NABP Expresses Concern to Congress on Potential Legislation That Would Allow Dispensing of Non-FDA-Approved Medications to US Patients From Online Pharmacies

February 16, 2017

In keeping with its ongoing mission to protect public health, NABP sent a letter to Congress expressing concern on any intentions to propose federal legislation that would allow the dispensing of non-Food and Drug Administration (FDA)-approved medicines to United States patients from online pharmacies, including those from Canada.

In the letter, NABP notes that amending the US Food, Drug, and Cosmetic Act to allow US consumers to buy Health Canada-approved medicines from “legitimate” Canadian online pharmacies could have grave consequences. NABP stressed how difficult it is for consumers to determine legitimate online sources for medication because there are over 35,000 websites selling medication and the majority are operating illegally. In many instances, these illegally operating sites are foreign drug sellers disguised as Canadian online pharmacies that are dispensing medications approved by neither FDA nor Health Canada. The letter also highlighted NABP’s research on internet drug outlets and the Association’s findings that 96% of the more than 11,000 websites reviewed by the Association are operating illegally, out of compliance with state and federal laws and/or NABP patient safety and pharmacy practice standards. The likelihood of US patients receiving unapproved, substandard, and counterfeit drugs from unknown foreign sources is significant, posing a serious risk to patient safety.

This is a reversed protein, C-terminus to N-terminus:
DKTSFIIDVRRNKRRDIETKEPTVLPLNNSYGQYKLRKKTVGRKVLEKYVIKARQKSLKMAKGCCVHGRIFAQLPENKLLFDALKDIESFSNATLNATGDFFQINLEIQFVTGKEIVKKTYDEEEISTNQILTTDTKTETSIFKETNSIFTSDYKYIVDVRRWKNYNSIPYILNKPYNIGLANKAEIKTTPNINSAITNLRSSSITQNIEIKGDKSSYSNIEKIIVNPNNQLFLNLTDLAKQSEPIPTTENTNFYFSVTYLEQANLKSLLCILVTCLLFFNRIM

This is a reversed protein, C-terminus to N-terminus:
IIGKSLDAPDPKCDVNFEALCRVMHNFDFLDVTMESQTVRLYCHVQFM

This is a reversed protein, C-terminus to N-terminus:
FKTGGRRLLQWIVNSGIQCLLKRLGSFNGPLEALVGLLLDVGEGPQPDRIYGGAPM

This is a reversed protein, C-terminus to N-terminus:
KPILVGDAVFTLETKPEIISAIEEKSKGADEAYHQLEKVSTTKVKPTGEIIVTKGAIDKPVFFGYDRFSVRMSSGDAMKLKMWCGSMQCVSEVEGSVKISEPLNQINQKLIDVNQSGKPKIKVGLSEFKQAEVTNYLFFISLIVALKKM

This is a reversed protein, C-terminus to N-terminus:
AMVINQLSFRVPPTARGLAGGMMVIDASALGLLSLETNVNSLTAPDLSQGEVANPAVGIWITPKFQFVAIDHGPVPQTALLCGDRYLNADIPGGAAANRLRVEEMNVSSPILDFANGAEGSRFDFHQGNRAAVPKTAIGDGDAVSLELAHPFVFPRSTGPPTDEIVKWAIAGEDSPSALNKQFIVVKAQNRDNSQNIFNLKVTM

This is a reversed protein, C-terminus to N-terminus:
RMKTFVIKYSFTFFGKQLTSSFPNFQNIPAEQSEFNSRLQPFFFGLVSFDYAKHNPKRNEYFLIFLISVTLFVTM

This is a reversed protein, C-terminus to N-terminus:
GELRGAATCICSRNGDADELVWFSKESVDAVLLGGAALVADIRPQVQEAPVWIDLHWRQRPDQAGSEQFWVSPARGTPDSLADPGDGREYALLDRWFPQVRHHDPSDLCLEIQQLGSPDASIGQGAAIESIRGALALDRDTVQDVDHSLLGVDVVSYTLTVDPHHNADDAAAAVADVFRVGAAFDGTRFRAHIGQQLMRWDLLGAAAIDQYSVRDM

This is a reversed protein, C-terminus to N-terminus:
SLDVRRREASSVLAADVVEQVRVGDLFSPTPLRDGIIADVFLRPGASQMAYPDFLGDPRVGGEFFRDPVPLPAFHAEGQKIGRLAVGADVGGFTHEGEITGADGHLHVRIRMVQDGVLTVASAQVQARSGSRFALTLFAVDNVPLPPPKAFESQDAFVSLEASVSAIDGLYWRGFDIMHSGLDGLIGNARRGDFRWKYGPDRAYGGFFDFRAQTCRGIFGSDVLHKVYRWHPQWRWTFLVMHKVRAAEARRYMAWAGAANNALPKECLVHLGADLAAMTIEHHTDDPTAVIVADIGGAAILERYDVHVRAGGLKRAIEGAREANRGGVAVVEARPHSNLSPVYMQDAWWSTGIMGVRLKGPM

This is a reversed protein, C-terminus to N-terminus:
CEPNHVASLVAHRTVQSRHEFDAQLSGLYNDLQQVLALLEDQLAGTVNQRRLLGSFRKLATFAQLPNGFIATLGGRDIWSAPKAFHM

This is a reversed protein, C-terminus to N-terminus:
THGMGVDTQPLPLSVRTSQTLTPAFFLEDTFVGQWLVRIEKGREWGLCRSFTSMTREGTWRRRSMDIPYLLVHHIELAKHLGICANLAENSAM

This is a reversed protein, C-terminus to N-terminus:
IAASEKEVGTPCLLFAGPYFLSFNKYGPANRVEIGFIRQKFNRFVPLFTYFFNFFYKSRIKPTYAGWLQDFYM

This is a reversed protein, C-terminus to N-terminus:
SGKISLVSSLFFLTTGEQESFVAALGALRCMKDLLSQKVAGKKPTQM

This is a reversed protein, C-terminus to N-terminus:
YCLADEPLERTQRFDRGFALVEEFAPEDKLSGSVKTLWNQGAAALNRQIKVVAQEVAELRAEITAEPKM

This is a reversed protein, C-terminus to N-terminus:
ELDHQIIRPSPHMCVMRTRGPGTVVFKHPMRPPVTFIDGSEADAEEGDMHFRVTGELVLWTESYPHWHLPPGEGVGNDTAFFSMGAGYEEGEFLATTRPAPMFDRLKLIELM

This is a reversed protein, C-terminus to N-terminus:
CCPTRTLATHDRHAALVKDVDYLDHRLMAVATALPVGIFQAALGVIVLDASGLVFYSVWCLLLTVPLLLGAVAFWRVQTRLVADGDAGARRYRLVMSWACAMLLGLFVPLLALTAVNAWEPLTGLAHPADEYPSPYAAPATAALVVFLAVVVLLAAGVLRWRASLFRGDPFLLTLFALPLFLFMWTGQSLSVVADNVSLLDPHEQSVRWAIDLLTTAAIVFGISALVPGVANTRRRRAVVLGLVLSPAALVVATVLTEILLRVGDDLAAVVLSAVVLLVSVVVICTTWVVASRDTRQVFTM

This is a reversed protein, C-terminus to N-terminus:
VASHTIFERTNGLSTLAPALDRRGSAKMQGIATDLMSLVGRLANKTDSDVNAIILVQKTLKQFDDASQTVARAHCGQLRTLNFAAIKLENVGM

Additionally, Alliance for Safe Online Pharmacies (ASOP) Global and Partnership for Safe Medicines are sending letters to Congress expressing their concern about the proposed federal legislation.